The New Innovation Advantage

Start up businesses are attracting the young workforce that is the most trained and qualified to leverage the new model of business.

They have the dual advantage of being blank slates who can examine business problems with a fresh perspective. They are not tied to past experience and what has worked before. This is critical since the convergence of innovative advances enables us to solve yesterday’s problems in a new way. And, that way, is not incremental to the way we solved it previously. It is completely different. The advantages in the Innovation Revolution go to those who were raised on the internet and grew up Googling to find answers to any question, not those who remember consulting an encyclopedia.

Why Established Companies are Left Behind

In addition, startups have developed a highly effective approach. The transparency of this new business model means that success can scale very quickly. Business itself can become a viral phenomenon, where a new business model becomes an overnight sensation, like Uber or Open Table. It never existed before, and then it is everywhere.

This transparency creates a hyper-Darwinian model where only the best survive and all the rest are quickly abandoned. There is a short gestation period before you must prove yourself publicly. They start very lean, and leverage the reach of the online world to vet their models without building heavy infrastructure in advance. They essentially operate conceptually until they get the core value proposition correct.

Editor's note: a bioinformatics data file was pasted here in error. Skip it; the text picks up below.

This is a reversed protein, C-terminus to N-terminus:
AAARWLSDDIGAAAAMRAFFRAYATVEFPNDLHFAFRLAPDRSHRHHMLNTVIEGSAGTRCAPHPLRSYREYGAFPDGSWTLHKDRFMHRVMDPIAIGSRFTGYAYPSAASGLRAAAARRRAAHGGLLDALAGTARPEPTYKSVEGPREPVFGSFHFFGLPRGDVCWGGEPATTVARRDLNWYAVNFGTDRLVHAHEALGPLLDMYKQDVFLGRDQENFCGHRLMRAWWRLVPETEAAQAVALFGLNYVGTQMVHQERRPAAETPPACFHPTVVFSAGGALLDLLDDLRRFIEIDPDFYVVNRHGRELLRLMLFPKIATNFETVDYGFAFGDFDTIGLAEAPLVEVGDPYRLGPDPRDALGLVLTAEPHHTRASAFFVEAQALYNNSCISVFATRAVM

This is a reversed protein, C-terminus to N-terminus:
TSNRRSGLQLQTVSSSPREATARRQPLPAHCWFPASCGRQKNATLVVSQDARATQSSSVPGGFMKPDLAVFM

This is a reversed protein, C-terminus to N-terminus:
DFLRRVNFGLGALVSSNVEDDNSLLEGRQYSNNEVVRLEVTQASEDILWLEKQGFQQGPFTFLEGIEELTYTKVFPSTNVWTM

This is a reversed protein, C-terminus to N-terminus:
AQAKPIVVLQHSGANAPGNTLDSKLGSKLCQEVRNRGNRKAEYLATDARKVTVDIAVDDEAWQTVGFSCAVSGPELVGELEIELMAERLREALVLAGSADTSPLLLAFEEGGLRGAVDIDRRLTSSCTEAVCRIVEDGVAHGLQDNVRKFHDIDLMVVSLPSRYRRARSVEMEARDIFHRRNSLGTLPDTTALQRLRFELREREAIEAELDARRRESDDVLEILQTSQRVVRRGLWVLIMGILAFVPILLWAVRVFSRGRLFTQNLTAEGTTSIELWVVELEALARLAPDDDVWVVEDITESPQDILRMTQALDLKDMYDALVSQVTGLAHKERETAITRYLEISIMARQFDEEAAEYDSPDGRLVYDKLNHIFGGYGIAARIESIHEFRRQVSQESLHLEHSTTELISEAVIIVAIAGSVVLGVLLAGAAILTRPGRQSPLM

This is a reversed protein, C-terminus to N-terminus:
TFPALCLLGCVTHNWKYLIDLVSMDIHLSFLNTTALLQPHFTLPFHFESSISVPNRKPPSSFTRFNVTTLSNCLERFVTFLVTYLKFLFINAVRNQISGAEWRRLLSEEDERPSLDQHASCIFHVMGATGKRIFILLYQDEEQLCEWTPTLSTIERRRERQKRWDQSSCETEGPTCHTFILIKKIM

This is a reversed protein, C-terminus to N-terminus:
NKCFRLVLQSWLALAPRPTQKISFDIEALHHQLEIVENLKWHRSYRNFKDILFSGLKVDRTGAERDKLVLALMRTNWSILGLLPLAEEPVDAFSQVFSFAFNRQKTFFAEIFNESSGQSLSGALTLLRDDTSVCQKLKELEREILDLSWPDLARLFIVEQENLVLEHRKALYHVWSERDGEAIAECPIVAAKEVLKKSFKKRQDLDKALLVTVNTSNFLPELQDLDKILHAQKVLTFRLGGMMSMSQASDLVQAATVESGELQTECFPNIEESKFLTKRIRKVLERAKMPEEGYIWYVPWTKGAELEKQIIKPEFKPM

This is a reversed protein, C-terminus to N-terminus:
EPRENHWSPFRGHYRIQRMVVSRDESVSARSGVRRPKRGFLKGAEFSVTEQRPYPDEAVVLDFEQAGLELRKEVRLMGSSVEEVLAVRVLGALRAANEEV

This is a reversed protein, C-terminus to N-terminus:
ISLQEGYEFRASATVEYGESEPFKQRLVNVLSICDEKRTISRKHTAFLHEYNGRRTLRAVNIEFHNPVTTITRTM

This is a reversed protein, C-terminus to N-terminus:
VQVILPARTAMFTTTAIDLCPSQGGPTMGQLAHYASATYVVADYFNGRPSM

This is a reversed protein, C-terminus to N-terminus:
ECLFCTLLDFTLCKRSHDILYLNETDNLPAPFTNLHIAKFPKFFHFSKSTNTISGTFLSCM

And then, the real disruption occurs – they scale immediately and massively in a way that corporations cannot comprehend.

The Expanding Business Divide

The gap between old business and new business is wider than anyone recognizes. Long established and accepted ways of doing business have ended. The pace, though, is accelerating as patterns emerge. Just like the industrial revolution that displaced the need for manual labor, the economy based on infrastructure, capital and market access is being displaced.

The result is that small business no longer needs established business to scale.

There is also a cultural and generational gap that is becoming more pronounced. Before, small start ups aspired to be like big companies and mature to their models. Look around – they are not trying to develop into the corporate world we know. Their cultures and values are different. They are able to make mistakes, pivot, and keep going. They have less to lose and can afford to seek a better solution.

So, is this a cautionary tale (like The Lorax,) a dystopian prophesy (which seems to be the rage in teen novels and movies,) or misguided conjecture? Please let me hear your comments. All are welcome!

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    Kurt Thies is a visionary executive who has developed software solutions for the Fortune 500. He helps companies develop and execute innovative strategies.  Follow him @klthies

Kurt Thies